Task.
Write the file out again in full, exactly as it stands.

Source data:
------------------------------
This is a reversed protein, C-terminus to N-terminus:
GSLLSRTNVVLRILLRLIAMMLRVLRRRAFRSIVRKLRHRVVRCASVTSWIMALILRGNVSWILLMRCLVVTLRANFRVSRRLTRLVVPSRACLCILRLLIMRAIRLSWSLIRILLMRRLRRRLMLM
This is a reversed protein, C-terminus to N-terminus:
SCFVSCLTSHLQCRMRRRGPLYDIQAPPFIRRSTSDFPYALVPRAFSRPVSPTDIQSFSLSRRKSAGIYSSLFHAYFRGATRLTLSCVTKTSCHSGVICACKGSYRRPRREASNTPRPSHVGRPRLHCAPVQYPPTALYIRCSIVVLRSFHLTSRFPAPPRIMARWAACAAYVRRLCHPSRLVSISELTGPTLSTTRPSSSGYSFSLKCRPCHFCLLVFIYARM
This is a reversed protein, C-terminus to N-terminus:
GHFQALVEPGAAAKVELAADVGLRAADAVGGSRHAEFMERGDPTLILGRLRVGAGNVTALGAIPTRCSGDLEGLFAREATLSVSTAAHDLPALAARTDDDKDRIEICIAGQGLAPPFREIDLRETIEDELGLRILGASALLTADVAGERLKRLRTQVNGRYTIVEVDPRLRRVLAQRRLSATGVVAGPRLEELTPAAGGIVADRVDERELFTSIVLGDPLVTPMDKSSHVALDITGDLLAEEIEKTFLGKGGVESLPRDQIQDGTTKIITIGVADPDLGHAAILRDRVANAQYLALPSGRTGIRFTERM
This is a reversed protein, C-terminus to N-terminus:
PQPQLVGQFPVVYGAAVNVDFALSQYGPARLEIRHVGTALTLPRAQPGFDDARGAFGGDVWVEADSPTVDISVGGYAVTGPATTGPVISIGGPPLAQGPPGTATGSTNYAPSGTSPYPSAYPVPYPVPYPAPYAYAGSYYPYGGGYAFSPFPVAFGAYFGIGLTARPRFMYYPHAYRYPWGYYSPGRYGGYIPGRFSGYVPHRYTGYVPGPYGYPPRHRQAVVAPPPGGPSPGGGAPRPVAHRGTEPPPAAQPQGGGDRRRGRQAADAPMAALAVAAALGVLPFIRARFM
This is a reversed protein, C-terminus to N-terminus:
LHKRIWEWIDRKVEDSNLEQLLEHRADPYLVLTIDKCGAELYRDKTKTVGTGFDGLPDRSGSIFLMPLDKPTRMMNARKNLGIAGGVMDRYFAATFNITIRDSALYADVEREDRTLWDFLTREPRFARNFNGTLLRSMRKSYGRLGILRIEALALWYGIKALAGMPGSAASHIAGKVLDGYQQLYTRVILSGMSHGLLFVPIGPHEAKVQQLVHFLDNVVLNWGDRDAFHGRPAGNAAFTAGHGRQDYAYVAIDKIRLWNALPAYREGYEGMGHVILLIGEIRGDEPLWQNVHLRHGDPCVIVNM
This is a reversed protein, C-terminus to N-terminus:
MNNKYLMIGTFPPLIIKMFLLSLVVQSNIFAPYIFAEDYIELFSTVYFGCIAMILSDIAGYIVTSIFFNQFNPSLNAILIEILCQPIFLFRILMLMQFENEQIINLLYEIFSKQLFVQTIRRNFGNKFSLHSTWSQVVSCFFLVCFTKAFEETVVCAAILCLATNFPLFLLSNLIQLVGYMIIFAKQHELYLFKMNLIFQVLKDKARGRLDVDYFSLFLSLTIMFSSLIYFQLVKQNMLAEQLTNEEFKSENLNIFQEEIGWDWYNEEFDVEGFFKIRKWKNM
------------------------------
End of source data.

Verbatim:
This is a reversed protein, C-terminus to N-terminus:
GSLLSRTNVVLRILLRLIAMMLRVLRRRAFRSIVRKLRHRVVRCASVTSWIMALILRGNVSWILLMRCLVVTLRANFRVSRRLTRLVVPSRACLCILRLLIMRAIRLSWSLIRILLMRRLRRRLMLM
This is a reversed protein, C-terminus to N-terminus:
SCFVSCLTSHLQCRMRRRGPLYDIQAPPFIRRSTSDFPYALVPRAFSRPVSPTDIQSFSLSRRKSAGIYSSLFHAYFRGATRLTLSCVTKTSCHSGVICACKGSYRRPRREASNTPRPSHVGRPRLHCAPVQYPPTALYIRCSIVVLRSFHLTSRFPAPPRIMARWAACAAYVRRLCHPSRLVSISELTGPTLSTTRPSSSGYSFSLKCRPCHFCLLVFIYARM
This is a reversed protein, C-terminus to N-terminus:
GHFQALVEPGAAAKVELAADVGLRAADAVGGSRHAEFMERGDPTLILGRLRVGAGNVTALGAIPTRCSGDLEGLFAREATLSVSTAAHDLPALAARTDDDKDRIEICIAGQGLAPPFREIDLRETIEDELGLRILGASALLTADVAGERLKRLRTQVNGRYTIVEVDPRLRRVLAQRRLSATGVVAGPRLEELTPAAGGIVADRVDERELFTSIVLGDPLVTPMDKSSHVALDITGDLLAEEIEKTFLGKGGVESLPRDQIQDGTTKIITIGVADPDLGHAAILRDRVANAQYLALPSGRTGIRFTERM
This is a reversed protein, C-terminus to N-terminus:
PQPQLVGQFPVVYGAAVNVDFALSQYGPARLEIRHVGTALTLPRAQPGFDDARGAFGGDVWVEADSPTVDISVGGYAVTGPATTGPVISIGGPPLAQGPPGTATGSTNYAPSGTSPYPSAYPVPYPVPYPAPYAYAGSYYPYGGGYAFSPFPVAFGAYFGIGLTARPRFMYYPHAYRYPWGYYSPGRYGGYIPGRFSGYVPHRYTGYVPGPYGYPPRHRQAVVAPPPGGPSPGGGAPRPVAHRGTEPPPAAQPQGGGDRRRGRQAADAPMAALAVAAALGVLPFIRARFM
This is a reversed protein, C-terminus to N-terminus:
LHKRIWEWIDRKVEDSNLEQLLEHRADPYLVLTIDKCGAELYRDKTKTVGTGFDGLPDRSGSIFLMPLDKPTRMMNARKNLGIAGGVMDRYFAATFNITIRDSALYADVEREDRTLWDFLTREPRFARNFNGTLLRSMRKSYGRLGILRIEALALWYGIKALAGMPGSAASHIAGKVLDGYQQLYTRVILSGMSHGLLFVPIGPHEAKVQQLVHFLDNVVLNWGDRDAFHGRPAGNAAFTAGHGRQDYAYVAIDKIRLWNALPAYREGYEGMGHVILLIGEIRGDEPLWQNVHLRHGDPCVIVNM
This is a reversed protein, C-terminus to N-terminus:
MNNKYLMIGTFPPLIIKMFLLSLVVQSNIFAPYIFAEDYIELFSTVYFGCIAMILSDIAGYIVTSIFFNQFNPSLNAILIEILCQPIFLFRILMLMQFENEQIINLLYEIFSKQLFVQTIRRNFGNKFSLHSTWSQVVSCFFLVCFTKAFEETVVCAAILCLATNFPLFLLSNLIQLVGYMIIFAKQHELYLFKMNLIFQVLKDKARGRLDVDYFSLFLSLTIMFSSLIYFQLVKQNMLAEQLTNEEFKSENLNIFQEEIGWDWYNEEFDVEGFFKIRKWKNM